CEO Update: A home is integral to one’s mental health

A home is integral to one’s mental health

As that memorable line in the movie ‘The Castle’ so simply reminds us all… “It’s not a house, it’s a home.”

And having a place to call home is integral to one’s mental health. 

The opportunity to be a Guest Speaker at today’s Parity Magazine launch for The Council to Homeless Persons, and hearing from fellow leaders and those with lived experience, has reaffirmed just how intertwined housing instability, homelessness and mental illness are.

To directly impact on the social determinants of mental health we need to be specific and name and tackle them accordingly. And it’s no secret that homelessness is a very significant social determinant. 

We know that housing instability leads to systemic disadvantages and circumstances that mean some people are far more likely to experience severe psychological distress than others.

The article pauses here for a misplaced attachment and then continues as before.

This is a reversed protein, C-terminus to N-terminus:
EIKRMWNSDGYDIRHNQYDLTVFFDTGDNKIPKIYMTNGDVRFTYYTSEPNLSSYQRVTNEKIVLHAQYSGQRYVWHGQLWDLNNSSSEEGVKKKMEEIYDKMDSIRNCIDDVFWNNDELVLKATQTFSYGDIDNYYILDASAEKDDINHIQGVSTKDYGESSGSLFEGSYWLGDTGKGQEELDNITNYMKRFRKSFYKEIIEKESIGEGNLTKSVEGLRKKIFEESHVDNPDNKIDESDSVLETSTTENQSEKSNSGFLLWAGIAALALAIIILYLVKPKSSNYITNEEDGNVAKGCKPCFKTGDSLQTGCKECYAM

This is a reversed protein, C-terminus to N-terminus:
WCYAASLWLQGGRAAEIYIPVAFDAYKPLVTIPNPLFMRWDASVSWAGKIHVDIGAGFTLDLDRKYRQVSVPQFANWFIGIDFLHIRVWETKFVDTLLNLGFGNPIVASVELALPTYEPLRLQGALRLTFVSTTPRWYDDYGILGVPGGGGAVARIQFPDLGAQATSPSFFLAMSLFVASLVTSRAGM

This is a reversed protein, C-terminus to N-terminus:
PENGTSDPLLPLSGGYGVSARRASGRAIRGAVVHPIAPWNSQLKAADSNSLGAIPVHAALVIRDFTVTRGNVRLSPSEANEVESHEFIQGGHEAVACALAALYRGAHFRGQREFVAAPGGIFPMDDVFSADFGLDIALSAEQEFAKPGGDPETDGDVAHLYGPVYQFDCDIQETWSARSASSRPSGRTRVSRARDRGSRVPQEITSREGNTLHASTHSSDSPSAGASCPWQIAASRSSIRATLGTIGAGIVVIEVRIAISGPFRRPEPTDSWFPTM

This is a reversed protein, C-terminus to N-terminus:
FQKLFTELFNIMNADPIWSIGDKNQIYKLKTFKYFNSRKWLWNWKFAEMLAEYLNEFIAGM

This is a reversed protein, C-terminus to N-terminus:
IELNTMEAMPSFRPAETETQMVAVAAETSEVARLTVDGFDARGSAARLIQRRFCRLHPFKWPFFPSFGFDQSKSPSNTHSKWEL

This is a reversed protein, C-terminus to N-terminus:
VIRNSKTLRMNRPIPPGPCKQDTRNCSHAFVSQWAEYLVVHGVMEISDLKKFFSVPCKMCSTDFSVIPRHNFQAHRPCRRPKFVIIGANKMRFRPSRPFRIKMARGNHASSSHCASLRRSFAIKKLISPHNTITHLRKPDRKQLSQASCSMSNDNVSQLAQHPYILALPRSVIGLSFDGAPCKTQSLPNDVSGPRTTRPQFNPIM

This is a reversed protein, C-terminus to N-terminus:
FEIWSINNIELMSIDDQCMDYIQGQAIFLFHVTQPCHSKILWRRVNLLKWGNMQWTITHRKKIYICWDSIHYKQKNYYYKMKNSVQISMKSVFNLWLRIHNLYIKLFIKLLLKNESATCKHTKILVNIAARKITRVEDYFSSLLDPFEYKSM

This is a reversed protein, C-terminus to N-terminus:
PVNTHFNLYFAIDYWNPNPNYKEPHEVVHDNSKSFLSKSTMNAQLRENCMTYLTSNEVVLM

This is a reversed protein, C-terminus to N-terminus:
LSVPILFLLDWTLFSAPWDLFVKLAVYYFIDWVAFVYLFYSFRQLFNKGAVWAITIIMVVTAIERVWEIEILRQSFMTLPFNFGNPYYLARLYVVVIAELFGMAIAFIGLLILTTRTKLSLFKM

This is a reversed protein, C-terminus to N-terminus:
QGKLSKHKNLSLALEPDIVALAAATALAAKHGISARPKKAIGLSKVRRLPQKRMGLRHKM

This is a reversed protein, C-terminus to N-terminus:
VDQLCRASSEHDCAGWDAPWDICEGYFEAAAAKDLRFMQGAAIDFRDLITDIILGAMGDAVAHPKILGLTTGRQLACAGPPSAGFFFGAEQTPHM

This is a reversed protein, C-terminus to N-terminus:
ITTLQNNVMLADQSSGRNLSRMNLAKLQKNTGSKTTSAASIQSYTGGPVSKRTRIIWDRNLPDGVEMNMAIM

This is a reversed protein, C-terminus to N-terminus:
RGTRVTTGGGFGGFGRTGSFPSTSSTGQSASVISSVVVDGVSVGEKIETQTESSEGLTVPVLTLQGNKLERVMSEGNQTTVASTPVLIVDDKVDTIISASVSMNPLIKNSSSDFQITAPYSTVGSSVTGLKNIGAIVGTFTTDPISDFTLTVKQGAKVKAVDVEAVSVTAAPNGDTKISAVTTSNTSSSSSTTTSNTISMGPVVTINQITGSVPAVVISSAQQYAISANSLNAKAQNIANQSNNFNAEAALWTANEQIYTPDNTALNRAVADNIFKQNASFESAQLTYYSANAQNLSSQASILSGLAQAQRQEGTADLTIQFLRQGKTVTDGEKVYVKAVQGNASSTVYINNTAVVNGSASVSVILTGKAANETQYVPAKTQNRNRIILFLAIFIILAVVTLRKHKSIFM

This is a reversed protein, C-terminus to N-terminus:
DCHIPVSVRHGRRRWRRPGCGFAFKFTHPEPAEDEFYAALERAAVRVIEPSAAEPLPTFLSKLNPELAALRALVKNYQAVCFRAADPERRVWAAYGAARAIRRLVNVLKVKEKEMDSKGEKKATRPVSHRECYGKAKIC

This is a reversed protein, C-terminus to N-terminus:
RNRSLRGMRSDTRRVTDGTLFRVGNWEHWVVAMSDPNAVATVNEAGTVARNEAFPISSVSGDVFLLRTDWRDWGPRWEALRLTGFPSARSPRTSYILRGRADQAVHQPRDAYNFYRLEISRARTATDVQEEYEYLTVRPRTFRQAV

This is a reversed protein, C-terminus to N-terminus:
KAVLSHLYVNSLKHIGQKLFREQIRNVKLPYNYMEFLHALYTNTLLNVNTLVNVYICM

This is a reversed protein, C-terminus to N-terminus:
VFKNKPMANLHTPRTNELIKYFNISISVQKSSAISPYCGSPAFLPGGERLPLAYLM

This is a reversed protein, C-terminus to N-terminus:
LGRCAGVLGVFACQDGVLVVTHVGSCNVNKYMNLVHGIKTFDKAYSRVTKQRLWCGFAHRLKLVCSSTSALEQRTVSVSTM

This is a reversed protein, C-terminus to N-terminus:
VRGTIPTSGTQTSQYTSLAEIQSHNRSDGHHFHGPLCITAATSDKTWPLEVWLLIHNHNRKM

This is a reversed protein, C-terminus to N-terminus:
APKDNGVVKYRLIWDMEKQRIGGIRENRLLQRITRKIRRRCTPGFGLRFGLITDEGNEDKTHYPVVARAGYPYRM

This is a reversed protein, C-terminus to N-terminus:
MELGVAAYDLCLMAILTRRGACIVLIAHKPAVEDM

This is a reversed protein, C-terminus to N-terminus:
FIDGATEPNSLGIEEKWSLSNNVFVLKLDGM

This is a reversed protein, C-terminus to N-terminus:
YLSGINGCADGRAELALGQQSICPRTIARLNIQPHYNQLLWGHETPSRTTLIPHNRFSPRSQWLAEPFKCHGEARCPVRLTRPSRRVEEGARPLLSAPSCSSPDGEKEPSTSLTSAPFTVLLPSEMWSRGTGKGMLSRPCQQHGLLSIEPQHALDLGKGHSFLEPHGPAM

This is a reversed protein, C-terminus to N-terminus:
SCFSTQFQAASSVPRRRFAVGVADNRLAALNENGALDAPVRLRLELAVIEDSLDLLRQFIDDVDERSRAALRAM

Traditionally, we have tried to address these different needs through distinct programs and service models. For people with lived experience of mental illness and housing insecurity, it has always been clear that these challenges and helpful responses are inherently interconnected.   

Our service approaches, research and policy are finally catching up to this, and our governments need to as well. 

Historically the inherent interconnectedness of housing security and mental wellbeing is clear from the data, and while the COVID-19 pandemic has caused a huge disruption to service provision, it has also ignited different and creative opportunities to respond and re-engage, like the provision of hotel accommodation for people sleeping rough in our larger cities.

The challenge now is to re-shape and improve our service systems to better support those in search of a home, and those in need of mental health services.